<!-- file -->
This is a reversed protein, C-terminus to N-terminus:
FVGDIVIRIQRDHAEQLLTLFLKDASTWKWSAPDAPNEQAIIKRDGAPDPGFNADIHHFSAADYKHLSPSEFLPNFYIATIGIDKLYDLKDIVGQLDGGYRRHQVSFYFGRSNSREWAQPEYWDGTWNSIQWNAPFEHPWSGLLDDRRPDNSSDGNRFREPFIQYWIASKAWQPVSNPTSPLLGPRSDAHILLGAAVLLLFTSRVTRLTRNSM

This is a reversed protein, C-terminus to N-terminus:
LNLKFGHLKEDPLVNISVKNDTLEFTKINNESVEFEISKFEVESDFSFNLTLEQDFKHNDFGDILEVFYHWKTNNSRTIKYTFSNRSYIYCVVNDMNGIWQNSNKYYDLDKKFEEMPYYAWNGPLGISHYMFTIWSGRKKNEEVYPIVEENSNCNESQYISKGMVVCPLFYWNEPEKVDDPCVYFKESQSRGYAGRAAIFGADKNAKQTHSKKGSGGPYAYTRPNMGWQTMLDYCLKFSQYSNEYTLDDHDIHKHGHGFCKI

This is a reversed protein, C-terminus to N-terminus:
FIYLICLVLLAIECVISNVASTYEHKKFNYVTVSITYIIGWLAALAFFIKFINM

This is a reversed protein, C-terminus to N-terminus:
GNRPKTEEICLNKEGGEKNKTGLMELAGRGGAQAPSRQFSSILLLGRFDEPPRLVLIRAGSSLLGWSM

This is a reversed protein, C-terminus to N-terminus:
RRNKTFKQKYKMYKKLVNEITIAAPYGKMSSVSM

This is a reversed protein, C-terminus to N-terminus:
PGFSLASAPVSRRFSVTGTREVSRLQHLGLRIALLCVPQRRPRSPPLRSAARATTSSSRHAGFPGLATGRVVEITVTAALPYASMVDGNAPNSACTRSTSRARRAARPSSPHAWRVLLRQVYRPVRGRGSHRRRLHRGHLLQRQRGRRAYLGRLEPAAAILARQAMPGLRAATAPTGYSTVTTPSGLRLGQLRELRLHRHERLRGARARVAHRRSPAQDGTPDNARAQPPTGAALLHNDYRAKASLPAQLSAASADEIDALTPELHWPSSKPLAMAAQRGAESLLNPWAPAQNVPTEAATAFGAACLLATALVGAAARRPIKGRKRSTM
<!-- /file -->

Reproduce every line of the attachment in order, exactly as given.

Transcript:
This is a reversed protein, C-terminus to N-terminus:
FVGDIVIRIQRDHAEQLLTLFLKDASTWKWSAPDAPNEQAIIKRDGAPDPGFNADIHHFSAADYKHLSPSEFLPNFYIATIGIDKLYDLKDIVGQLDGGYRRHQVSFYFGRSNSREWAQPEYWDGTWNSIQWNAPFEHPWSGLLDDRRPDNSSDGNRFREPFIQYWIASKAWQPVSNPTSPLLGPRSDAHILLGAAVLLLFTSRVTRLTRNSM

This is a reversed protein, C-terminus to N-terminus:
LNLKFGHLKEDPLVNISVKNDTLEFTKINNESVEFEISKFEVESDFSFNLTLEQDFKHNDFGDILEVFYHWKTNNSRTIKYTFSNRSYIYCVVNDMNGIWQNSNKYYDLDKKFEEMPYYAWNGPLGISHYMFTIWSGRKKNEEVYPIVEENSNCNESQYISKGMVVCPLFYWNEPEKVDDPCVYFKESQSRGYAGRAAIFGADKNAKQTHSKKGSGGPYAYTRPNMGWQTMLDYCLKFSQYSNEYTLDDHDIHKHGHGFCKI

This is a reversed protein, C-terminus to N-terminus:
FIYLICLVLLAIECVISNVASTYEHKKFNYVTVSITYIIGWLAALAFFIKFINM

This is a reversed protein, C-terminus to N-terminus:
GNRPKTEEICLNKEGGEKNKTGLMELAGRGGAQAPSRQFSSILLLGRFDEPPRLVLIRAGSSLLGWSM

This is a reversed protein, C-terminus to N-terminus:
RRNKTFKQKYKMYKKLVNEITIAAPYGKMSSVSM

This is a reversed protein, C-terminus to N-terminus:
PGFSLASAPVSRRFSVTGTREVSRLQHLGLRIALLCVPQRRPRSPPLRSAARATTSSSRHAGFPGLATGRVVEITVTAALPYASMVDGNAPNSACTRSTSRARRAARPSSPHAWRVLLRQVYRPVRGRGSHRRRLHRGHLLQRQRGRRAYLGRLEPAAAILARQAMPGLRAATAPTGYSTVTTPSGLRLGQLRELRLHRHERLRGARARVAHRRSPAQDGTPDNARAQPPTGAALLHNDYRAKASLPAQLSAASADEIDALTPELHWPSSKPLAMAAQRGAESLLNPWAPAQNVPTEAATAFGAACLLATALVGAAARRPIKGRKRSTM